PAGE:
The callousness of the rabid, myopic, hegemonic nationalists like this Taft Avenue guy.

The callousness of the rabid, myopic, hegemonic nationalists like this Taft Avenue guy.
IF WE ARE TO make a survey of these people who are foisting this evil upon us and see which language they speak, we certainly can establish a pattern:
1. This Taft Avenue guy is a model, with his Tagalog Bulacan that he knows--and the only Philippine language he knows--and he confuses this, or lies to us big time, that this is also the Filipino language he is talking about. Basic linguistics would tell you he is lying: his Filipino language is not a language but a dialect of his Bulacan Tagalog. Ask an honest linguist--the one not schooled in the school of myopic linguistics--and you understand where the deception comes from. 
2. Other pretenders of Philippine knowledge, many of them non-Tagalogs but so comfortable speaking Tagalog they believe is Filipino (check the lexicon, check the grammar, check the structure and tell me who is lying here) and because this presumed language has become the medium through which they get this mindless pop culture education via the noontime TV shows and Abante and Bulgar (and what have you). You might be surprised many of these are Ilokanos who do not know their Ilokano (in fact, they are ignorant of their language, and do not even know its structure, but can only speak it like a child before four speaking it) or Binisaya or Subanen, or Tausug, or Maranaw, or Bicol (hail, hail, Manu Algamán), or Cordilleran (hail, hail Prof Farland Dao-ayan Valera and Teofilo Damoco). 
We know this clearly: lobotomization and brainwashing have come upon us and we like it so under the guise of false nationalism, one that equates the use of an illegal language (based on a criminal act by legislators: read Vicente Albano Pacis' account, and you will weep) and the love of nation. 
We are not going to mention the name of this Taft Avenue guy: he is enjoying the limelight, and has become a superstar of our mindlessness. 
Next time he hits his head against the wall, I hope that he will learn Kapampangan so he understands what is it to lose your language when that act of losing is by way of the act of public governance that legitimizes even the illegitimate deed of criminals. 

The wrong kind of Philippine nationalism.

The wrong kind of Philippine nationalism.
THERE IS THIS WRONG kind of nationalism being foisted upon our people: it is a nationalism with only one head, one body, one soul, one spirit--like the 'Isang Bansa, Isang Diwa, Isang Wika' thing of the dictatorship, with the last phrase, 'Isang Wika' calculatedly removed for prosody and other reasons so that in the end only 'Isang Bansa, Isang Diwa' was inculculated in the minds of the young beginning 1972. 
Hail to those who approved the dictatorship, and many of these were from the University of the Philippines.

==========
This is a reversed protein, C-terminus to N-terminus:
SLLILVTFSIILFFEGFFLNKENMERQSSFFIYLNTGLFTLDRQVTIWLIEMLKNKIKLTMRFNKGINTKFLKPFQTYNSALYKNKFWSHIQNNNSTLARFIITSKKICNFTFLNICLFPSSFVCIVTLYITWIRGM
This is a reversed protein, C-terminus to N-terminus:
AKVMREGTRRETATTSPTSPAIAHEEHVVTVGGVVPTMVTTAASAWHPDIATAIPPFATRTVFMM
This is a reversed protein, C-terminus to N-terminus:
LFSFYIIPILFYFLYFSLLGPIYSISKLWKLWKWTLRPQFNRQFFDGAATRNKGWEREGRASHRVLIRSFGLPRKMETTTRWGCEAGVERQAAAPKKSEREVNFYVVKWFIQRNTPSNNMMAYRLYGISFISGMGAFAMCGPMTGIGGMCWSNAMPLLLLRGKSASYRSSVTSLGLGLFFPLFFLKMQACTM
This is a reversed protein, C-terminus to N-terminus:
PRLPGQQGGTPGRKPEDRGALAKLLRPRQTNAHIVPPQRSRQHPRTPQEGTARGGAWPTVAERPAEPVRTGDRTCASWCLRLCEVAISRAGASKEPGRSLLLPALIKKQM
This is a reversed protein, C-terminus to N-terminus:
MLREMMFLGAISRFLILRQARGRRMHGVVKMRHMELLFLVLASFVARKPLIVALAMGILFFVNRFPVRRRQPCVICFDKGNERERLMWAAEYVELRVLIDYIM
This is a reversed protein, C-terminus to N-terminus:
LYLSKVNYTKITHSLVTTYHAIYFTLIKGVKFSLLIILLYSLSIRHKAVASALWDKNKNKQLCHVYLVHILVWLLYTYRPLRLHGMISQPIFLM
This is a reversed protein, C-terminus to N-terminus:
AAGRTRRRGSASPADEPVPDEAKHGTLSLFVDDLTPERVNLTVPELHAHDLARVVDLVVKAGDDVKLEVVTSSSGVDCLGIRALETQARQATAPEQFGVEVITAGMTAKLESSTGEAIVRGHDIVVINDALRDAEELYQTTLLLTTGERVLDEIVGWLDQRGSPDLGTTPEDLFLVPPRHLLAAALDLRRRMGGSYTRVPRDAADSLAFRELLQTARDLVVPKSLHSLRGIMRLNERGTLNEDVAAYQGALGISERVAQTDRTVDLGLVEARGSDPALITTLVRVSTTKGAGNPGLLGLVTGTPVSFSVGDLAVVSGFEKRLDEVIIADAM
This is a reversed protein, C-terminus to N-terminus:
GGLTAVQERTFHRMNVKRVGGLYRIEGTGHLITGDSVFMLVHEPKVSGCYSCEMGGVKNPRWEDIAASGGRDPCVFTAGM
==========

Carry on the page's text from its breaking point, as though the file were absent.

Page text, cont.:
And now, this again, with this guy from Taft Avenue talking about 'nationalism' and 'decolonization' as the prime reasons for his group's move to ask for the TRO of the removal of the Filipino subjects in college. 
When nationalism is reducible to this rah-rah-rah of this Taft Avenue guy, we need to feel inferior and unworthy of our claims of being peoples of the Philippines, because by the logic of this guy, his brand of nationalism does not colonize but says No! (with the exclamation point) to all things that destroy his sense of nation.
Never mind that this guy--promise, let us challenge him, and I cannot even pronounce his name because he has become a homogenization godling--cannot even speak another Philippine language apart from his Bulacan Tagalog.
Our problem is not the Tagalog language. 
Our problem is the kind of people like this Taft Avenue guy who cannot even make the name of his group right. 'Tanggol Wika' when you have 196 languages in the country? Shame. 
Ah, the ruses. 
The myopic nationalists have an armory of these ruses. Promise. 

Losing friends and colleagues because of the 'national language' issue: no hard feelings.

Losing friends and colleagues because of the 'national language' issue: no hard feelings. 
BETWEEN FRIENDSHIP and the cause of diversity, pluralism, and linguistic justice, my stand is clear: I can lose friends any time. 
But not the cause of diversity of a diverse homeland like the Philippines, the same homeland that insists on respecting the basic rights of people, signs the United Nation's covenants on language, culture, and educational protection and ratifies these, and yet does a different thing. 
But not the cause of pluralism. This is a value that is as central as the meaning of community itself, of humanity itself. Friends can go away, and I let them go, but not this resolve to make it certain that in the generations to come, the college students and all students will have that one fat chance to respect the plural nature of their country and their peoples. 
But not this linguistic justice and cultural democracy. We allow the hegemonic center--and that is Manila and what it stands for--to subjugate even our minds and allow Manila to deceive us--we have no reason to a human and humane claim to knowledge and existence. These are fundamental epistemic and ontological questions for you. 
I used to believe in nationalism but not this fascistic one being foisted upon by people whose minds have been clouded by a Quezonian view of language. Jesus H. Christ: Quezon's model was even Germany, France, Spain, and Italy when their fascistic and Nazistic dreams were on the rise.